I’ve noticed many of my friends Facebook posts over the last few weeks urging people to speak out about mental illness. I’ve wrote about campaigns about mental illness before, but I felt I couldn’t let Suicide Prevention week go by without speaking out about it.
I particularly wanted to speak about Teen suicide, one of the leading causes of death in that age group in the UK. It’s hard to imagine the extreme psychological pain that leads to someone deciding suicide is their only option. Teenagers have a lot to contend with, the world can at times be a harsh place. Bullying is rife within some of our schools, pressure to perform academically is great, being accepted and liked, is even greater and mental disorder can affect us all, at any time. Suicide is a tragedy and one teen death by suicide is one death too many. It is something I feel very, very strongly about.
I worked with children who were suicidal when I ran the charity, A Way Out. Some of our work at the time, focused on trying to keep them alive. Sometimes this was around harm minimisation, like getting the child to hospital quickly after a suicide attempt or ensuring they were in safe and secure accommodation where any medicines and sharp objects were out of reach. Other times it was about getting to the root issues, being a safe place for children to come and open up about how they were feeling and ensuring they got the right medical support and treatment to deal with those feelings. It wasn’t easy. I remember at times really praying they would be safe and that they wouldn’t die. I know there are young adults here today that maybe wouldn’t be, if it hadn’t been for our work. That’s a good feeling, but then I think about all the thousands of other children across the UK who will be feeling like ending their lives and I know the battle is continuous.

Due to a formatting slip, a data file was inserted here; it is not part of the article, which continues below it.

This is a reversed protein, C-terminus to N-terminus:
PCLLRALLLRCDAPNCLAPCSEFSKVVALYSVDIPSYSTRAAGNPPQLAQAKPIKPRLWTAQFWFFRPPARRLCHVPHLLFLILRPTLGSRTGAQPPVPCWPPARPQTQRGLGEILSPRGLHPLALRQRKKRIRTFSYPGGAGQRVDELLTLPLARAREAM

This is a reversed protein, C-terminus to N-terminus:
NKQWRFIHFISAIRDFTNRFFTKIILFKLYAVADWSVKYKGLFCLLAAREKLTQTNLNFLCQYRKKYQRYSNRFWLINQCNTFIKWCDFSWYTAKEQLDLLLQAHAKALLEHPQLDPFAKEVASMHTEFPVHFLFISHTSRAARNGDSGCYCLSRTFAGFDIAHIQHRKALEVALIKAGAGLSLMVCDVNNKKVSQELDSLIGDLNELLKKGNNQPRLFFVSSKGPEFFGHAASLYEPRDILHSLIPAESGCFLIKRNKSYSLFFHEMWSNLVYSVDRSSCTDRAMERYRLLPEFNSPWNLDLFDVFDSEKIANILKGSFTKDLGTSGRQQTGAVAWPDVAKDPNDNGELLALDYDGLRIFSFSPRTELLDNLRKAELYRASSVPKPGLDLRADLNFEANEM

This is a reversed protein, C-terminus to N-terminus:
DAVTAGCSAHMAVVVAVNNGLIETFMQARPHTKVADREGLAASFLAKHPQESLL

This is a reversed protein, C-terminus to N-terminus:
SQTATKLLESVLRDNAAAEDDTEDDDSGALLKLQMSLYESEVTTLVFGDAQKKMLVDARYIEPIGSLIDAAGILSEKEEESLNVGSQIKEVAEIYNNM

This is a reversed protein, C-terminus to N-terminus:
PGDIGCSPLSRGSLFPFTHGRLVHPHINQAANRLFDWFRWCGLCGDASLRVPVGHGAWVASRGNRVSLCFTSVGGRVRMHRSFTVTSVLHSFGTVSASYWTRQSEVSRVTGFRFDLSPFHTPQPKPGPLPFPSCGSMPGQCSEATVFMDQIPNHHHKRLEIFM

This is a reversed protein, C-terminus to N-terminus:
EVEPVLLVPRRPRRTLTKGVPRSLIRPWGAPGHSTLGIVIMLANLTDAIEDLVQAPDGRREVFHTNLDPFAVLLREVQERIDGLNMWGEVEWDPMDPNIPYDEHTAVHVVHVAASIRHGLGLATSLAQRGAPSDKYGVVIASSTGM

Secondly, reaching out and connecting people to relevant services. Although support of friends and relatives is crucial, it’s not always enough. Often formal help is also needed. This maybe clinical, psychological or social. Make sure you link someone at risk to the specialist services that are available.
Thirdly reach out to those who have been bereaved by suicide. Suicide is devastating for families and they may experience a whole range of emotions, including grief, anger, guilt, disbelief and self-blame. Offer them a non-judgmental ear and an opportunity to talk about their loss. It may be a starting point for them to move through their grief. Lastly, keep raising awareness, posting on Facebook and spreading the word. Suicide “is” preventable so let’s try and stand together to prevent other deaths in Teesside and beyond.